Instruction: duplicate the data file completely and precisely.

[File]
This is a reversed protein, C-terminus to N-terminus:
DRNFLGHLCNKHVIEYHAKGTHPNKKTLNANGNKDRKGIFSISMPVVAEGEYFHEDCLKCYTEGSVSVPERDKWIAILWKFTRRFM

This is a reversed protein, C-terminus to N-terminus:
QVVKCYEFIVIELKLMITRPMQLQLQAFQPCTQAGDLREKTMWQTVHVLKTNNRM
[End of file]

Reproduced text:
This is a reversed protein, C-terminus to N-terminus:
DRNFLGHLCNKHVIEYHAKGTHPNKKTLNANGNKDRKGIFSISMPVVAEGEYFHEDCLKCYTEGSVSVPERDKWIAILWKFTRRFM

This is a reversed protein, C-terminus to N-terminus:
QVVKCYEFIVIELKLMITRPMQLQLQAFQPCTQAGDLREKTMWQTVHVLKTNNRM